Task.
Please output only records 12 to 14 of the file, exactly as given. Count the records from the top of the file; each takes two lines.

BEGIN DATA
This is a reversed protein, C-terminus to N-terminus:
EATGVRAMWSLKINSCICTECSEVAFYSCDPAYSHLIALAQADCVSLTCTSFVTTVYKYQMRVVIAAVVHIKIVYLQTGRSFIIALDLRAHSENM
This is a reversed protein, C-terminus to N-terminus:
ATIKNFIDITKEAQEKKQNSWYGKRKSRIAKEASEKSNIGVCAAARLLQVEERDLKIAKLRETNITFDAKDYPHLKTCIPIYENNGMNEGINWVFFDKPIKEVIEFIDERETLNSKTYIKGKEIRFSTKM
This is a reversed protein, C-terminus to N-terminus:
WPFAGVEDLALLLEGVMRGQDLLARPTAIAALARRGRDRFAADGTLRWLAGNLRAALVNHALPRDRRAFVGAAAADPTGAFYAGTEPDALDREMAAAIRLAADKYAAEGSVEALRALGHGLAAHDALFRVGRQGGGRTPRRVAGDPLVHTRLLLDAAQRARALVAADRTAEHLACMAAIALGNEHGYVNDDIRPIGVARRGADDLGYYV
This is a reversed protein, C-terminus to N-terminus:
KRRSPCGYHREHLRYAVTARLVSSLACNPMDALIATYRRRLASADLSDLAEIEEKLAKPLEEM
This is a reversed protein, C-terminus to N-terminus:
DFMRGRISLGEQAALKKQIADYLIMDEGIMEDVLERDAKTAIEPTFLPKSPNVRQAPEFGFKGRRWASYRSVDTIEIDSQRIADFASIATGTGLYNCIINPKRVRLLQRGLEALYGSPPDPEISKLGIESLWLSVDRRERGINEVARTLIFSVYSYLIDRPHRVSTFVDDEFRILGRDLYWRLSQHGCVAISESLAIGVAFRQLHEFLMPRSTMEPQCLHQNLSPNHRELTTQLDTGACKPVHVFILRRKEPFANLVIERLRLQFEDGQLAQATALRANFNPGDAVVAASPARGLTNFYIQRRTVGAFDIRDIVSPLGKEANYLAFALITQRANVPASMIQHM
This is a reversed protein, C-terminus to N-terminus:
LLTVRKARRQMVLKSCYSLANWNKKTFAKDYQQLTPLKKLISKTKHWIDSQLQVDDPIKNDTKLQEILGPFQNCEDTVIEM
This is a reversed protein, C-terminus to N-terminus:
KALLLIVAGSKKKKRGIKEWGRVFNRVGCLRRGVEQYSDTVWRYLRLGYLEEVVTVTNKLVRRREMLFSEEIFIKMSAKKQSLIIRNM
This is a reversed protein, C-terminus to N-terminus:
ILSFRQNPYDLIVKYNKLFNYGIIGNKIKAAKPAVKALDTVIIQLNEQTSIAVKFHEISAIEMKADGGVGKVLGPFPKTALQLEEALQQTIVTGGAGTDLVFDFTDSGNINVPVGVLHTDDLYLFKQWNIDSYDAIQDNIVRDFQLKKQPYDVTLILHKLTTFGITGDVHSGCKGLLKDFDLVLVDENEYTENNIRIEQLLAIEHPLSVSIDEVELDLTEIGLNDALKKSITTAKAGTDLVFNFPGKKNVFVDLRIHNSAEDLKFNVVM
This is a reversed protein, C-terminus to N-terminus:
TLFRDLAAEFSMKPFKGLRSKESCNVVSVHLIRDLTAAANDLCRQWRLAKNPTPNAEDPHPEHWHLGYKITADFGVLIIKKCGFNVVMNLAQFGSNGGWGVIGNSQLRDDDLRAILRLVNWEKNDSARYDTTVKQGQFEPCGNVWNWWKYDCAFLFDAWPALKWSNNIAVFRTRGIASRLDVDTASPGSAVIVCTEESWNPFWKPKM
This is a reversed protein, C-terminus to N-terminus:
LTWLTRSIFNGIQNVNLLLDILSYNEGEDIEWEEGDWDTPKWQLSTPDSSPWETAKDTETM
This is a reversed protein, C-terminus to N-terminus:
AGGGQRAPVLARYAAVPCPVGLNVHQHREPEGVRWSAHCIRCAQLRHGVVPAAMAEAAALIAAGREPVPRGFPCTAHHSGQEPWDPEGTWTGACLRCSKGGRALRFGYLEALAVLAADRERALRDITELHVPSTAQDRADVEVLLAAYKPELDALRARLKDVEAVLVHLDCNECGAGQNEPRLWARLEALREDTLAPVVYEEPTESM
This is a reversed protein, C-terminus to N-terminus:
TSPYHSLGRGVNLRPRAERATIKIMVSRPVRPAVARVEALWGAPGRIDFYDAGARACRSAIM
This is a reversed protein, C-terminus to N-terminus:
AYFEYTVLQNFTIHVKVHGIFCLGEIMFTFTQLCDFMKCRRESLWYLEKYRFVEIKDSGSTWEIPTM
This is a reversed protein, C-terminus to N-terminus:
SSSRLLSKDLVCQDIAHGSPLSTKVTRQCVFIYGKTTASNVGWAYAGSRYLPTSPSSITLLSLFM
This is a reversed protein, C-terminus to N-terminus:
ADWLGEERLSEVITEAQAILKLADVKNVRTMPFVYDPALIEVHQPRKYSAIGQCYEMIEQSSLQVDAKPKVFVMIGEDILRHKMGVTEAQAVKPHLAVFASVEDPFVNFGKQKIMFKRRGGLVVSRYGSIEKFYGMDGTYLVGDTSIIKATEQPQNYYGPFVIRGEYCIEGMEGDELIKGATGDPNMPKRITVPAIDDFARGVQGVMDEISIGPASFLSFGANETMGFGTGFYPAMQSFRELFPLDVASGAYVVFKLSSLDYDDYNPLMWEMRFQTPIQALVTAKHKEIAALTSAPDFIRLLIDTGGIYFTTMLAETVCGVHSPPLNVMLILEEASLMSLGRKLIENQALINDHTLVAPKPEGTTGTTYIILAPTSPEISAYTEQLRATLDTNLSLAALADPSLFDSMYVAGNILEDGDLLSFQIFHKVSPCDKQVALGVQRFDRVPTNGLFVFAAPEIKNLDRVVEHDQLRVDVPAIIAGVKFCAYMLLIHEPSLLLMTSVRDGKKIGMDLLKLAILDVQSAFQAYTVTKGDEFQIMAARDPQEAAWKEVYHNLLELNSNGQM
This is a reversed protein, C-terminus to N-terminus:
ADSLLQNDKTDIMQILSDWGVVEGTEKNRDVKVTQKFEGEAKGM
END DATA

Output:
This is a reversed protein, C-terminus to N-terminus:
TSPYHSLGRGVNLRPRAERATIKIMVSRPVRPAVARVEALWGAPGRIDFYDAGARACRSAIM
This is a reversed protein, C-terminus to N-terminus:
AYFEYTVLQNFTIHVKVHGIFCLGEIMFTFTQLCDFMKCRRESLWYLEKYRFVEIKDSGSTWEIPTM
This is a reversed protein, C-terminus to N-terminus:
SSSRLLSKDLVCQDIAHGSPLSTKVTRQCVFIYGKTTASNVGWAYAGSRYLPTSPSSITLLSLFM